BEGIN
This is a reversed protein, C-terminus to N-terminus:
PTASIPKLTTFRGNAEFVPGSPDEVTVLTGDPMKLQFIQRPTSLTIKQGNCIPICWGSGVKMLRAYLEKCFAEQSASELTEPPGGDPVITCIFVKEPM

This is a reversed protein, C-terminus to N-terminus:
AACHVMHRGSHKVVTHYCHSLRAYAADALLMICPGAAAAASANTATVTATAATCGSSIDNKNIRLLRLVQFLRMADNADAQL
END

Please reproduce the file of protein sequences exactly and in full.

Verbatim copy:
This is a reversed protein, C-terminus to N-terminus:
PTASIPKLTTFRGNAEFVPGSPDEVTVLTGDPMKLQFIQRPTSLTIKQGNCIPICWGSGVKMLRAYLEKCFAEQSASELTEPPGGDPVITCIFVKEPM

This is a reversed protein, C-terminus to N-terminus:
AACHVMHRGSHKVVTHYCHSLRAYAADALLMICPGAAAAASANTATVTATAATCGSSIDNKNIRLLRLVQFLRMADNADAQL